Last updated 8 November 2002
When you're taking pictures, you're most likely going to be running on batteries. The Battery page has a wealth of hints and tips for finding the best batteries and making the most of them. But when transferring images to the computer or watching them on TV, you'll probably want to run on AC power and save your batteries. The Apple and Fuji adapters (interchangeable) are long out of stock, but fortunately, Radio Shack has addressed this need. Their latest catalog lists item number 273-1695, a 6VDC/800mA AC adapter priced at $15.49. This very reasonably priced adapter works fine with these cameras. You'll need to choose the 4.0mm x 1.7mm (yellow) connector and make sure the connector tip is positive. Double-check this before you connect to your camera!
Reader Joseph Sugoi found a $15 solution at his local Wal*Mart: a "Power Line DIGITAL Universal AC Adapter Platinum Series." He adds, "Just make sure you get the voltage and +/- right on it, and it'll work great. This is a very high quality product!"
Need an AC adapter for use in countries where 220V AC current is the norm? Radio Shack has these also. Item number 273-1762 (plus the appropriate mains plug) should do the trick for a modest US$21.99.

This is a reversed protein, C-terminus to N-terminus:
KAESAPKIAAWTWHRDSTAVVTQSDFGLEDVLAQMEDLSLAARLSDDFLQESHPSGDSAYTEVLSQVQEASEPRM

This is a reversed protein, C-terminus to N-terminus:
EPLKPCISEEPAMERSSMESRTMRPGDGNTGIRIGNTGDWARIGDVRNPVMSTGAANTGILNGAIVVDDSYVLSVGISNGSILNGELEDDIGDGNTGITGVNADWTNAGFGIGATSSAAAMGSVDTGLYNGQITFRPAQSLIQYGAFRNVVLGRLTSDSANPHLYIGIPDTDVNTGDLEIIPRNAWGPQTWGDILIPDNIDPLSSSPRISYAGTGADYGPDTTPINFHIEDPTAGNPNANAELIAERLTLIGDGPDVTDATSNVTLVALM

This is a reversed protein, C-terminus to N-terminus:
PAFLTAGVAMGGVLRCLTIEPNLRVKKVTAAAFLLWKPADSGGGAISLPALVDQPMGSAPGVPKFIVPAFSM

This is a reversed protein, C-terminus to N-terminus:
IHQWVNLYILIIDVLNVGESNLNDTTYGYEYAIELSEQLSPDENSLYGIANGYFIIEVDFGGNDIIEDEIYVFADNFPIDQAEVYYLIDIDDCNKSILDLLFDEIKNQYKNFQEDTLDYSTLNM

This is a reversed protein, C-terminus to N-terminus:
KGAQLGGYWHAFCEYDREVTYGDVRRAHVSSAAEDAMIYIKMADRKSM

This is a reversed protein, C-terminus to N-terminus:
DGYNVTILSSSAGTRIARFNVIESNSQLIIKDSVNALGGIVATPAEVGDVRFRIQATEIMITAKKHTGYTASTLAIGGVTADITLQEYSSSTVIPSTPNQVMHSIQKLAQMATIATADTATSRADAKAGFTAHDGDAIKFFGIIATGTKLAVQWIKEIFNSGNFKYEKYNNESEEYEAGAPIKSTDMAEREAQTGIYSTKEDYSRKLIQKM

If you're searching for a generic AC adapter for the QuickTake 200/DS-7, here are the specs to look for: 6VDC (plus or minus a volt and a half) at 1 to 1.5 A (1,000-1,500 mA). You'll need more current at lower voltages: for example, the manual says at 4.5V, the minimum you can get away with, you'll need 1.75 A (1,750 mA). For those interested in the technical details, Martin Rommel has supplied real-world current consumption figures. The adapter you buy must also have the correct DC power plug (4.0 x 1.7 mm) and—most important!—the correct polarity (positive tip, negative shield). If you're handy with a soldering iron and you find an adapter than meets the voltage and current requirements but has the wrong tip, you can replace its connector with Radio Shack's #274-1532 DC power plug, pictured above at left.
One last note: if your QuickTake 200 or DS-7 runs fine on its built-in batteries, but dies when you try to connect an AC adapter or external battery to it, you may have a blown fuse in the camera. For details, see the Troubleshooting page.
If you have tips or suggestions about either of these two cameras, or if you've found any accessories I haven't mentioned here, send email to Andy Baird so I can put the information on this page.This website was made with a Macintosh.